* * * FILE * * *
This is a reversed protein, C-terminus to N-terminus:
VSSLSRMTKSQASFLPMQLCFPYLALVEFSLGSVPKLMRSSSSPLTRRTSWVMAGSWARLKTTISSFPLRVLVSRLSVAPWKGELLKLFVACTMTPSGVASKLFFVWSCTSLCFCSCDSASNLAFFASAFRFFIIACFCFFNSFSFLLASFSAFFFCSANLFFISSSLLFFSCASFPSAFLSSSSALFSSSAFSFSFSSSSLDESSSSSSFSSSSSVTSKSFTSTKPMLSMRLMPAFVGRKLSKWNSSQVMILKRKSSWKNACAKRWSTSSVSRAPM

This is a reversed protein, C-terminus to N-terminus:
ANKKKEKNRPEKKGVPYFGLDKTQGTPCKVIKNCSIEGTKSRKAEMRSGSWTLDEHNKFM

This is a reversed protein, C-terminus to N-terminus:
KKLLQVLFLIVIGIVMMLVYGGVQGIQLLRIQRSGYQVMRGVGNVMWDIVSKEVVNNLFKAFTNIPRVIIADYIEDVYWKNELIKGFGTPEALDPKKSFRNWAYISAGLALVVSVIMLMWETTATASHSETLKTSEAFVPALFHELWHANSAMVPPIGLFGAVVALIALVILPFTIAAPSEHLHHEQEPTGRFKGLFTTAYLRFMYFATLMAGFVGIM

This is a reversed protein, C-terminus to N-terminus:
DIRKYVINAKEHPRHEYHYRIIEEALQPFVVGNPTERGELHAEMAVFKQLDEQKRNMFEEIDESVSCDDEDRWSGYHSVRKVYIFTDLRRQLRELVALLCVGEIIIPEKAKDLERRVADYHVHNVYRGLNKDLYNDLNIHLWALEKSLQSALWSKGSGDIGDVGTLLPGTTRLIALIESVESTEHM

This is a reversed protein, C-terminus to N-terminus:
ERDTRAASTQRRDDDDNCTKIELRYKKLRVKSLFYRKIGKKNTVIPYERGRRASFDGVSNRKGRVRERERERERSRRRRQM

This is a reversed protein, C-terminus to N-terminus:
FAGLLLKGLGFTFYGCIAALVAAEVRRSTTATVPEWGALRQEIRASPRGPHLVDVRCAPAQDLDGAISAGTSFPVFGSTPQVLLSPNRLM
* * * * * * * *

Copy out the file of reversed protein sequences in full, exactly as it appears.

This is a reversed protein, C-terminus to N-terminus:
VSSLSRMTKSQASFLPMQLCFPYLALVEFSLGSVPKLMRSSSSPLTRRTSWVMAGSWARLKTTISSFPLRVLVSRLSVAPWKGELLKLFVACTMTPSGVASKLFFVWSCTSLCFCSCDSASNLAFFASAFRFFIIACFCFFNSFSFLLASFSAFFFCSANLFFISSSLLFFSCASFPSAFLSSSSALFSSSAFSFSFSSSSLDESSSSSSFSSSSSVTSKSFTSTKPMLSMRLMPAFVGRKLSKWNSSQVMILKRKSSWKNACAKRWSTSSVSRAPM

This is a reversed protein, C-terminus to N-terminus:
ANKKKEKNRPEKKGVPYFGLDKTQGTPCKVIKNCSIEGTKSRKAEMRSGSWTLDEHNKFM

This is a reversed protein, C-terminus to N-terminus:
KKLLQVLFLIVIGIVMMLVYGGVQGIQLLRIQRSGYQVMRGVGNVMWDIVSKEVVNNLFKAFTNIPRVIIADYIEDVYWKNELIKGFGTPEALDPKKSFRNWAYISAGLALVVSVIMLMWETTATASHSETLKTSEAFVPALFHELWHANSAMVPPIGLFGAVVALIALVILPFTIAAPSEHLHHEQEPTGRFKGLFTTAYLRFMYFATLMAGFVGIM

This is a reversed protein, C-terminus to N-terminus:
DIRKYVINAKEHPRHEYHYRIIEEALQPFVVGNPTERGELHAEMAVFKQLDEQKRNMFEEIDESVSCDDEDRWSGYHSVRKVYIFTDLRRQLRELVALLCVGEIIIPEKAKDLERRVADYHVHNVYRGLNKDLYNDLNIHLWALEKSLQSALWSKGSGDIGDVGTLLPGTTRLIALIESVESTEHM

This is a reversed protein, C-terminus to N-terminus:
ERDTRAASTQRRDDDDNCTKIELRYKKLRVKSLFYRKIGKKNTVIPYERGRRASFDGVSNRKGRVRERERERERSRRRRQM

This is a reversed protein, C-terminus to N-terminus:
FAGLLLKGLGFTFYGCIAALVAAEVRRSTTATVPEWGALRQEIRASPRGPHLVDVRCAPAQDLDGAISAGTSFPVFGSTPQVLLSPNRLM